Comment: Who says they even need a 2.0 Release? (Score 1) 208

by bwcbwc (#49173343) Attached to: What Would Minecraft 2 Look Like Under Microsoft?

They're still selling millions of copies of 1.x each year, plus all the pocket editions and console editions. And some people shell out $15-20 a month for a Minecraft Realms server. There's an insane revenue stream here for them even if they never do release a 2.0. That's why their original acquisition announcement said that they expect to recoup their investment sometime in 2015.

I'm sure there will be a 2.0 release sometime, but if we're going to be speculating, cynical and sarcastic about MS, remember that they are experts at milking cash cows like Minecraft.

Comment: Even if you accept that new jobs will be created.. (Score 1) 257

by bwcbwc (#49135975) Attached to: 5 White Collar Jobs Robots Already Have Taken

Even if you accept the premise that new jobs will be created by the new technologies, there are still risks.
1) The new more-demanding jobs will be beyond the intelligence and abilities of a larger and larger portion of the population. What happens when the computers and robots are smarter than the average bear/human?
2) Even if a person is capable of performing one of these more-demanding jobs, the new jobs will demand that they spend more and more years in training and learning. Without a significant increase in human life-span there will be a point of diminishing returns where a live person spends so much time learning and training that they don't nave enough time to actually work and earn money after that.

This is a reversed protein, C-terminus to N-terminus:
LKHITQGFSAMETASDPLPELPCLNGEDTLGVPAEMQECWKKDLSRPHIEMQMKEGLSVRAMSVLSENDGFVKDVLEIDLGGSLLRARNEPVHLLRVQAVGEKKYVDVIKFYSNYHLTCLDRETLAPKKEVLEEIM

3) If the technologies keep accelerating, it's very likely that the machines will become flexible enough and smart enough that they can learn any task faster than a human. Even some "creative" tasks are really just applications of logic and reason (science). At that point the alternatives are between a) a massive redistribution of wealth so that all people share in the bounty created by the robots, b) we ban artificial intelligence or c) if there is any spark of human creativity that is beyond the capabilities of robots and computers, that will be the last refuge of human labor..

But even if we all become painters and singers and mimes, poverty will still be real: 90% of everything created by people is crap. So the creative society is still likely to require a massive redistribution of wealth.

I suppose another alternative is a massive depopulation of the human species on earth. That can easily be accomplished if the struggle for wealth distribution devolves into war.

Comment: Re:Nope (Score 2) 439

by bwcbwc (#49057597) Attached to: Will Submarines Soon Become As Obsolete As the Battleship?

Not to mention that the "Chinese supersonic sub" could bring about the downfall of the Virginia class and all the fancy big-data detection technology. Short of a super-sonic sub, the detection technologies aren't that far-fetched - detecting an exoplanet hundreds of light-years away has some of the same signal processing issues, and look at the improvements in that area.

Reality must take precedence over public relations, for Mother Nature cannot be fooled. -- R.P. Feynman